The influence of human-animal interaction on animal well-being
Gaining a deeper understanding of animal well-being and how it can be implemented at the farm level is essential to reconnecting humans and food-producing animals. Industry experts need to meet, discuss and exchange knowledge on a regular basis to get this understanding. The Expert Forum on Farm Animal Well-Being, initiated by Boehringer Ingelheim Animal Health, pursues this objective. Experts and researchers from across the globe come together to share their latest insights on how we as a collective industry can improve the well-being of livestock animals.
How humans interact with livestock is essential for animal well-being. Stockpeople, who are looking after livestock, have the most contact with their animals and likely impact them most. This relationship is influenced by various factors, as Elena de Torres from the Animal University of the Republic of Uruguay explains. “The attitude of a stockperson is related to their past experiences, culture, knowledge, personality, and motivation. All these factors affect human-animal relations.”
”When we handle animals in a negative way, it influences their behavior, and they become more fearful. This makes handling stressful for the stock person and the animal, and it becomes a cycle of negative behavior which has to be cut,” adds Dr. Maria Camila Ceballos from the University of Calgary. She emphasizes that negative handling is usually not intentional but often stems from a lack of knowledge. The training of stockpeople is therefore essential.
How new technologies can support
While human-animal interactions are crucial to the well-being of animals, novel technologies could support farmers and stock people better understand how the animals in their care may feel and how healthy they are. In recent decades, the relationship between humans and livestock animals, particularly dairy cows, has changed a lot, says Christopher H. Knight, Emeritus Professor at the University of Copenhagen. With growing farms and an increasing number of animals on each farm, it becomes more difficult to tell the animals apart. Where farmers could identify each cow on their smaller farms with fewer animals, computer-based technologies can now support larger farms with many cows in identifying each animal. Knight explains: “We have technologies that identify our animals for us and monitor their activity. Beyond that, they have the potential to estimate their metabolic state and detect derivations from normal physiology.” One example is Computing Assisted Livestock Management (CALM). This approach aims to transform technology from well-established tools detecting the cyclical variation in the reproductive phase of cows to an entire management support system for farmers.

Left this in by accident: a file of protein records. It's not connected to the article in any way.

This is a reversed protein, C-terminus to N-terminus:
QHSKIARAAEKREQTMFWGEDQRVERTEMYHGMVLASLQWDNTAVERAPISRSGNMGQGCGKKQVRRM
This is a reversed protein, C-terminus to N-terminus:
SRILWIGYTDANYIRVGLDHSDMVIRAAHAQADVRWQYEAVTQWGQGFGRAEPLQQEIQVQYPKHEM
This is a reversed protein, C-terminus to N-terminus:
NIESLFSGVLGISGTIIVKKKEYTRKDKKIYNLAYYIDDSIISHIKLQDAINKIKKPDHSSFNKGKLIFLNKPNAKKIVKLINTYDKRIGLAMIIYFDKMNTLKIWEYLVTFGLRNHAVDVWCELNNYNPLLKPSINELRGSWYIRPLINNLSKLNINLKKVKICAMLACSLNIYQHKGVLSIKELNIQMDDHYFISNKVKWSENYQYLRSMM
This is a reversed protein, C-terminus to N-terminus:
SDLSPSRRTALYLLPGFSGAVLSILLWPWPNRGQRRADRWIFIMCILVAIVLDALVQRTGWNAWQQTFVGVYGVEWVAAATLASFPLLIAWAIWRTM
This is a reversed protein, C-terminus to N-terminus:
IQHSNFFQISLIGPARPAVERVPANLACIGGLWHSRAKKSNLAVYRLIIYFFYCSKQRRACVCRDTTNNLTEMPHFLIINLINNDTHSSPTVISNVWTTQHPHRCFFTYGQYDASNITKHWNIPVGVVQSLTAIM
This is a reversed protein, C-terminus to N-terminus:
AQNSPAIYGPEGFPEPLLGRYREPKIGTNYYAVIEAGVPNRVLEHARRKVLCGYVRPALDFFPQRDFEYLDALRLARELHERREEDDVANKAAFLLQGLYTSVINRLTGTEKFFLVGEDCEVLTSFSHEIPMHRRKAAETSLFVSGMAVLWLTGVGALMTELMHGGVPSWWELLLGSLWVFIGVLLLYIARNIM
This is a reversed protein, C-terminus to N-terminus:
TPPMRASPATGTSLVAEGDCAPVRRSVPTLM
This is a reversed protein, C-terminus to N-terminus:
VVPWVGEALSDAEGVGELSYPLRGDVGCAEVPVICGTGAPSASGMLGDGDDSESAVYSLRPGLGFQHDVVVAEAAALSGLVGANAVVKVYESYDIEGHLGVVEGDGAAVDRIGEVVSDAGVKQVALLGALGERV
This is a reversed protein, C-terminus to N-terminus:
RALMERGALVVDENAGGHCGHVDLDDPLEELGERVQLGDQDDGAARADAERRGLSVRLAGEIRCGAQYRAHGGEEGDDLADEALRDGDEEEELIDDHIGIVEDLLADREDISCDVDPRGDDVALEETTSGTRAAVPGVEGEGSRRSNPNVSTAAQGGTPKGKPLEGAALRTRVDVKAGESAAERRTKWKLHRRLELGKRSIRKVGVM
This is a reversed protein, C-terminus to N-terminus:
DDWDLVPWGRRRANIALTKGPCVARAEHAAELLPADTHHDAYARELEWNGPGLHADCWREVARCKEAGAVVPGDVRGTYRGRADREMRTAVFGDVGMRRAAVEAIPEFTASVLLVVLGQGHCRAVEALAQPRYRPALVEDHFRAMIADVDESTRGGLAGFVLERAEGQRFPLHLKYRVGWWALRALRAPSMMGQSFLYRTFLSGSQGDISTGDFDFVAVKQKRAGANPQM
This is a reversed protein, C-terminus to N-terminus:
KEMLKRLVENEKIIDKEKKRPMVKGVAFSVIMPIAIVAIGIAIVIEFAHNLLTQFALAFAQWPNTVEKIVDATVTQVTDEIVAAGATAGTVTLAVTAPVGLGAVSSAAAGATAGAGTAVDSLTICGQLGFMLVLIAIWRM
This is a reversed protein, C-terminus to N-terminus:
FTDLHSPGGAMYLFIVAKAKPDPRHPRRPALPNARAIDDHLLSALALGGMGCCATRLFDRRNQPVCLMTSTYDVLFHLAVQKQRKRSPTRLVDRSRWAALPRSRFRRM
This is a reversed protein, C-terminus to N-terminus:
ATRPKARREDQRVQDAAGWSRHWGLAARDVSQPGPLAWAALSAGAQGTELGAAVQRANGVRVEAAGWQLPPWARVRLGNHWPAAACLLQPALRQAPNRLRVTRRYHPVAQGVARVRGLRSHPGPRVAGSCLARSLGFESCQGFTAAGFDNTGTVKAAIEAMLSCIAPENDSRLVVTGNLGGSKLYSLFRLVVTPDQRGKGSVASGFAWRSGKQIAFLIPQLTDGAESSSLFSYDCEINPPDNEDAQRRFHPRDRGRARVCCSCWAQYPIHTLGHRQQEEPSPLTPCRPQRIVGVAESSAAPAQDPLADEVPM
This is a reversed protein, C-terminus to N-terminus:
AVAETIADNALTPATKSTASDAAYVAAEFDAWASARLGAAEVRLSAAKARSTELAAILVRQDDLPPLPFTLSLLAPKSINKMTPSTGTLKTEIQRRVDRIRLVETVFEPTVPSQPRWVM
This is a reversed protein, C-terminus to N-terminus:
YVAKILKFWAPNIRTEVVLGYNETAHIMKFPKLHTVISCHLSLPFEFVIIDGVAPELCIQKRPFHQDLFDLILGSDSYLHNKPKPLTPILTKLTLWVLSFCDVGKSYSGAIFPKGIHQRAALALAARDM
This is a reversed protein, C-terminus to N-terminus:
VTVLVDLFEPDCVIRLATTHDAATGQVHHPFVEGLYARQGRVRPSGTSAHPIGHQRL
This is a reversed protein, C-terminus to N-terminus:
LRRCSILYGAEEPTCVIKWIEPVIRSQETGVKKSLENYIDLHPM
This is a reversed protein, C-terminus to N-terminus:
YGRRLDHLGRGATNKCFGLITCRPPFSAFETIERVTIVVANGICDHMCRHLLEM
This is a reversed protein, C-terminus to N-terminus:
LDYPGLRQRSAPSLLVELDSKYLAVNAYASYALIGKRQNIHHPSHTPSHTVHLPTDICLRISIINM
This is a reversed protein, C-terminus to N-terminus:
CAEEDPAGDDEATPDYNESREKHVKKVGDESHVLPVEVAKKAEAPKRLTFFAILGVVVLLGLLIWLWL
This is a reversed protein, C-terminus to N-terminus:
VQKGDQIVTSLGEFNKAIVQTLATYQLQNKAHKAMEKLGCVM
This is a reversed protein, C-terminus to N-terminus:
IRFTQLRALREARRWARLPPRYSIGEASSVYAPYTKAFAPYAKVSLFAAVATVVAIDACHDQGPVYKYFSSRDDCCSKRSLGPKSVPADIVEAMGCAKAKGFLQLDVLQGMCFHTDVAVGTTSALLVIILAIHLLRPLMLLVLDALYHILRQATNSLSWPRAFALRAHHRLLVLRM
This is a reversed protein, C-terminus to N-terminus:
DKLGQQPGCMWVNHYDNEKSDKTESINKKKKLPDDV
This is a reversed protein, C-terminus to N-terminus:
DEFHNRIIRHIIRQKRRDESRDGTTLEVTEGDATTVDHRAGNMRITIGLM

Recognizing animal pain by analyzing facial expressions is another promising approach currently being developed. The idea that emotions can be seen in facial expressions in humans and animals is not new. It was Darwin who already proposed in 1872 that emotions such as fear or happiness are not only present in human cultures but also in animals. But truly identifying when an animal is in pain is not easy. Ruminants, for example, are described as stoical species that avoid showing signs of distress. But this area, too, offers great potential for novel technologies. “Studies have shown that it is possible for computer vision to identify emotions in animals,” shares Professor Marie Haskell from SRUC (Scotland es Rural College). This face detection technology could enable farmers and veterinarians to identify pain in cattle by interpreting certain facial characteristics such as tightening eyes or tension in the nostrils. Being able to identify pain in animals will ultimately contribute to the improvement of their well-being.
These technologies and examples presented at the Expert Forum on Farm Animal Well-Being help to comprehend the holistic nature of farm animal well-being. Adopting a holistic approach is crucial to reconnecting humans with farm animals in an era of changing consumer views and expectations. “Forums like this play a fundamental role in bringing together the finest global research to help educate and inspire those responsible for implementing welfare strategies on farms,” comments Dr. Laurent Goby, Senior Global Marketing Manager at Boehringer Ingelheim.
About the Expert Forum on Farm Animal Well-Being
The Expert Forum on Farm Animal Well-Being brings together veterinarians, producers, scientists, and industry advocates from across the globe to tackle some of the biggest, most challenging topics in farm animal well-being and to look at how the most recent research may help shape positive change going forward. The Expert Forum is hosted by Boehringer Ingelheim Animal Health and was initiated in 2008. In 2022, over 80 delegates from 17 countries came together in Edinburgh for the 13th edition of the conference to discuss how to reconnect humans with food-producing animals, from a consumer’s, a farmer’s, a veterinarian’s, or even a cow’s point of view. More information: www.farmanimalwellbeing.com